That China is a massive market for US (and global) food products is not news, but the recent boom in cranberries illustrates some interesting emerging trends in China as a consumer market – the quick uptake by Chinese consumers of a completely new fruit and the very fast and diverse development of Chinese-made retail products featuring cranberries. Unlike other berries, cranberries must be cooked or somehow processed to be palatable, meaning they are not the easiest fruit to be accepted into a market with no history of cranberry use. Nevertheless, the Chinese interest in cranberry flavor, the rapid consumer education on cranberry health benefits and the fast and creative turnaround of Chinese food processors to create new products have resulted in a hit import.
China’s cranberry boom began in 2012, and has grown dramatically over the past three years. Chinese import data on prepared and preserved cranberries (mostly branded dried cranberries), shows that from January to August this year (just 8 months!), the total number of dried cranberry imports (approximately 2,000 MT) was already about 7 times the volume of 2012 (approximately 300 MT). China’s largest cranberry supplier is overwhelmingly the US, which had a share of approximately 90% of the total imports in the first month of 2014, followed by other suppliers including Chile, Canada, and Norway.
What is driving this boom appears to be interest in the health benefits, especially among young women, as well as a positive acceptance of the cranberry flavor. To capitalize on this, US Cranberry Marketing Committee has been promoting US cranberries in China through one of China’s most popular social networks – Weibo – emphasizing the health benefits of this anti-oxidant rich fruit and its crisp taste.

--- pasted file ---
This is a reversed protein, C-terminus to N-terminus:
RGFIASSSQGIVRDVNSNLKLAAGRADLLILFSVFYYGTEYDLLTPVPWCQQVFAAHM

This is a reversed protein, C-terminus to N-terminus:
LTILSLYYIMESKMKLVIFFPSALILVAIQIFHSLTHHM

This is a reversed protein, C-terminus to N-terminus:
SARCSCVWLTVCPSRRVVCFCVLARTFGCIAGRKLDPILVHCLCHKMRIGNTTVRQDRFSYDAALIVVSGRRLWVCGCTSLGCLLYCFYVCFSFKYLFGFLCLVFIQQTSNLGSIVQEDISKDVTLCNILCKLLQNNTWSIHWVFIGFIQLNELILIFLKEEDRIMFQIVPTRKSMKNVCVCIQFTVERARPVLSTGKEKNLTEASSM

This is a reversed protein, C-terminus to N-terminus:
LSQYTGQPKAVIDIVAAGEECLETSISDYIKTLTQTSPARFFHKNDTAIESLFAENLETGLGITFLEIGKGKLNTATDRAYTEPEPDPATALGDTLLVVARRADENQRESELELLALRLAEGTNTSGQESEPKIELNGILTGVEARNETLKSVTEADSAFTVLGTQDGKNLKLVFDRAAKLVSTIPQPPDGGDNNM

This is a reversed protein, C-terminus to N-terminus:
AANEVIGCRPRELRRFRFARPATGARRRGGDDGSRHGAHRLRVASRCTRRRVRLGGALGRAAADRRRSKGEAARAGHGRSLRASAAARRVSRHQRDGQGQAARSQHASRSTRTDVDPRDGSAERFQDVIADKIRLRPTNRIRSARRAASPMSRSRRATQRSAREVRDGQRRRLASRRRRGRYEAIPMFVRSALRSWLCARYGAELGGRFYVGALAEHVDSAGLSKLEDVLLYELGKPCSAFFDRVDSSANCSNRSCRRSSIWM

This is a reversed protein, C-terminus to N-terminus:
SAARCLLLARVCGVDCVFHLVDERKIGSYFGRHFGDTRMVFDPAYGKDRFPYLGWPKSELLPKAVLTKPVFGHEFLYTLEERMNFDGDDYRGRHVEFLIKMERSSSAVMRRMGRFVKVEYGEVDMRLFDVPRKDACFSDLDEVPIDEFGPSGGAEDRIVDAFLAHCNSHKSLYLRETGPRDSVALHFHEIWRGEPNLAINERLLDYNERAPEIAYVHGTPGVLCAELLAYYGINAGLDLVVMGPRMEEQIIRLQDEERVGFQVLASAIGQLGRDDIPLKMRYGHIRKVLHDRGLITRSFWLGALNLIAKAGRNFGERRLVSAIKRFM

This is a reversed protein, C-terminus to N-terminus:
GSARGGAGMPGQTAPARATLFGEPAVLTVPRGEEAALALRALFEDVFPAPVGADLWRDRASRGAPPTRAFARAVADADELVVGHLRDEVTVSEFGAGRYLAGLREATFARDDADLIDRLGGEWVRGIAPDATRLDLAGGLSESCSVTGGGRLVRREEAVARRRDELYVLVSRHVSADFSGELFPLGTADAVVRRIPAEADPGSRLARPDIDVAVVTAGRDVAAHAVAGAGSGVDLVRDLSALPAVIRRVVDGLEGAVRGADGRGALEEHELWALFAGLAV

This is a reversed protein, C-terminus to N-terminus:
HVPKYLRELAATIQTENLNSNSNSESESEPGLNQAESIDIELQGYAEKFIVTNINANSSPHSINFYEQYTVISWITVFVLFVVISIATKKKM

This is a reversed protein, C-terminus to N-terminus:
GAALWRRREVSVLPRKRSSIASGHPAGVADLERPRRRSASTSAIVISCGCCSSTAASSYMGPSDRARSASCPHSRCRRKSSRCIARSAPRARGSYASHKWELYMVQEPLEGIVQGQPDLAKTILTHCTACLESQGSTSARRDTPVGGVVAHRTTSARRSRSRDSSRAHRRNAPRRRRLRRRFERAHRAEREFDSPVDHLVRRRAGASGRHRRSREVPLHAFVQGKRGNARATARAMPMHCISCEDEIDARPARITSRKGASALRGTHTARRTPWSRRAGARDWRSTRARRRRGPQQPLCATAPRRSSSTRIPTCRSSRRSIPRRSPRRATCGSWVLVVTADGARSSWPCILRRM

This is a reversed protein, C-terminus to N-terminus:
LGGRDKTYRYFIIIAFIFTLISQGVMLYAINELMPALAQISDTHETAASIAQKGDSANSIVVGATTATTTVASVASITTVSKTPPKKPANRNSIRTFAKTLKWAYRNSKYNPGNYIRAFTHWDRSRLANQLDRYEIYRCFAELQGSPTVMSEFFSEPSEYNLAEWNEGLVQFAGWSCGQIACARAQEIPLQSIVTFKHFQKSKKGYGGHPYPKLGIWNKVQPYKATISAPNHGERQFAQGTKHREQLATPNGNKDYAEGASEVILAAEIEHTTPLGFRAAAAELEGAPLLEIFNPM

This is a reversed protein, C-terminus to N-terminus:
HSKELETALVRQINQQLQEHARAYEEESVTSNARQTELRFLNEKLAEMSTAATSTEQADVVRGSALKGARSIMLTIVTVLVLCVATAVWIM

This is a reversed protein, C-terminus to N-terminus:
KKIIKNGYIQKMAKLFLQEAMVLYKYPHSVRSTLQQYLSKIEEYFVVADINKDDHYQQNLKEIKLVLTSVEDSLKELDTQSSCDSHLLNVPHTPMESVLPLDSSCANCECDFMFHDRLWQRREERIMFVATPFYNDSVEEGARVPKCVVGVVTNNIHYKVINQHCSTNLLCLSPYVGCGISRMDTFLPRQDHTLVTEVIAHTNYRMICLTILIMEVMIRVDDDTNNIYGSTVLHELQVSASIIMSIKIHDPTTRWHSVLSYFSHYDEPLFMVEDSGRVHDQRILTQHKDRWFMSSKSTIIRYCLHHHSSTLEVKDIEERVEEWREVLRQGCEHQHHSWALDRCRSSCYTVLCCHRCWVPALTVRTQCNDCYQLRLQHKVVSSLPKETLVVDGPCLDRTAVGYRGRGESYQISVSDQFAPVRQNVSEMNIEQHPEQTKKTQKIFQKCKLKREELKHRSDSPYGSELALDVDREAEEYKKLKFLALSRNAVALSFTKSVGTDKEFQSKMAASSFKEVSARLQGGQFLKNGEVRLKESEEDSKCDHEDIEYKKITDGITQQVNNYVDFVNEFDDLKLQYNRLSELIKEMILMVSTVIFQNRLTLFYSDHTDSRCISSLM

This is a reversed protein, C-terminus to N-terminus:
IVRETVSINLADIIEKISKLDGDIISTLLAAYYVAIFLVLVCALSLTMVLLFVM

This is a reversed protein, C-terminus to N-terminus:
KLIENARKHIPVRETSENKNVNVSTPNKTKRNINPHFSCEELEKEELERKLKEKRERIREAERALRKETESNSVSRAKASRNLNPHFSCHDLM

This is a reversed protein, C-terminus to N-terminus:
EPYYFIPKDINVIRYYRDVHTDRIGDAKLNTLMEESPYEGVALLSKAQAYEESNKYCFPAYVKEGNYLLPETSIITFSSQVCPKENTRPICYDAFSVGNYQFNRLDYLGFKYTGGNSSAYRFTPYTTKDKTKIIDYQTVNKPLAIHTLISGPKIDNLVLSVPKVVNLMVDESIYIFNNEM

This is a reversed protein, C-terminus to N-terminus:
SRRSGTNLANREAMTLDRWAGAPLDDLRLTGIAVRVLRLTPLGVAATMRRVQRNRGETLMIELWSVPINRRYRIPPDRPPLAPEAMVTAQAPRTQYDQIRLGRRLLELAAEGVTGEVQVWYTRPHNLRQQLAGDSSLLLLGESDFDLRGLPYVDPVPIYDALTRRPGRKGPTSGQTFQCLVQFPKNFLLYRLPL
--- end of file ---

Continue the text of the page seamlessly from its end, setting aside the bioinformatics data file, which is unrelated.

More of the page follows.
Cranberry products are now seen as especially popular among young office ladies, who eat them for snack. In the past three years, increasing numbers of cranberry pastries and drinks can be found in bakeries and street drink vendors – using real dried cranberries. This fast acceptance of food companies to use this new, foreign ingredient in creative products indicates that catering to the interest in healthy foods among young professionals is lucrative.
Attempts are even being made to use cranberries in Chinese cuisine, especially in meat dishes where some chefs hope to dilute any oily taste and make the dish more refreshing. This is still very new to most Chinese consumers, but social media reports good feedback from people who have tried it.
Despite the cranberry growth, a recent consumer survey of 10,000 people showed that only half of Chinese consumers even know about cranberries. Hence, we believe, with China’s growing health consciousness and more consumer education, cranberry demand will grow even more in China.
Cranberries today can be easily purchased from the local mid- to high-end supermarkets in major cities like Beijing and Shanghai, and can also be easily be purchased online – which is preferred by younger shoppers, who have a busy work life and enjoy the convenience of online shopping. Costco’s China official shopping website debuted on Oct 12th 2014, and in the first 3 days alone, dried cranberry orders were approximately 15 tons. The sales rate has not slowed down, and cranberries are one of the Top 3 Sellers on the Costco online web store.
Cranberries in China can be found in many forms and available at mainstream outlets: Examples from L to R): Ocean Spray brand Craisins (online), Chinese brands Ba’Deng cranberry cakes and Panami cranberry cookies (7-11 Convenience Stores), cold cranberry tea using dried cranberries (street vendors). Other drinks and baked goods available online and in supermarkets.
Promar’s China office closely follows Chinese consumer trends in food products. We have worked on market analysis of various fruit markets throughout Asia and are also the representative in Japan for North American Wild Blueberries. For more information, please contact us.